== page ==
I never saw Wild at Heart until now. Some of the points raised by its detractors are valid, but I still liked it for the same things that made them hate it. Erratic, vulgar, and really sweet, it’s offputting yet compelling and—surprise!—it has a happy ending.

An atypically straightforward narrative for a Lynch project, Wild at Heart is a decidedly deranged, bloody road movie/romance/thriller based on Barry Gifford’s novel of the same name. Upon his release from a North Carolina prison after serving time for murder—never mind that it was self-defense—Sailor Ripley (Nicolas Cage) exits the jailhouse to find his lover, Lula Pace Fortune (Laura Dern), waiting for him outside in the sunlight with his snakeskin jacket, the symbol of his individuality and his belief in personal freedom. They spend some time catching up in a motel room and at a speedmetal concert before they decide to blow off his parole and take off for California.

Meanwhile, Lula’s mother, Southern lady Marietta (Diane Ladd), is making plans of her own—and they involve her private detective boyfriend (Harry Dean Stanton) and a hit man (J. E. Freeman) who’s got Sailor as his target. A bad omen detours the starcrossed lovers to Big Tuna, Texas, where they unwittingly plant themselves smack in the middle of a bad situation that looks to be turning deadly fast.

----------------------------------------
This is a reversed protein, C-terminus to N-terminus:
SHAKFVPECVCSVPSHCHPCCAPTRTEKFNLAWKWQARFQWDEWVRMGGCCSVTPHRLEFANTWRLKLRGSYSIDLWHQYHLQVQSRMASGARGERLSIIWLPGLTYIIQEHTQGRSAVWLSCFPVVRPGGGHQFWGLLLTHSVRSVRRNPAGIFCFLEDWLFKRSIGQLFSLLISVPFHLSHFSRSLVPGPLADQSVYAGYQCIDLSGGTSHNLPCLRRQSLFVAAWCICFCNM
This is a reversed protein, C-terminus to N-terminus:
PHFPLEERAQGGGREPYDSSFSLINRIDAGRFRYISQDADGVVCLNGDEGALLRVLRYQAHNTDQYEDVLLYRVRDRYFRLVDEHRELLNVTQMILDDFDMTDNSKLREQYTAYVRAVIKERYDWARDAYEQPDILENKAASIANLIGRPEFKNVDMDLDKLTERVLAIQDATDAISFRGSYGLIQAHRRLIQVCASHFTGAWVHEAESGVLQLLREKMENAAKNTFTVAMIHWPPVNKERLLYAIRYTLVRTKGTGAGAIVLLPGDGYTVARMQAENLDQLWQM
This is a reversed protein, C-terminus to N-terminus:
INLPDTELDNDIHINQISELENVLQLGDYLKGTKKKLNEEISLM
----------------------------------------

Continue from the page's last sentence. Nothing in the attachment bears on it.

OK, I’ve seen versions of this same story before. The plot is familiar and for the most part implausible—not to mention really, really thin at times. Lynch goes overboard with his depiction of sex, violence, and gore—even though they all have a place here. None of this matters, though, because the characters, which are both the focus and the strength of the film, are fantastic.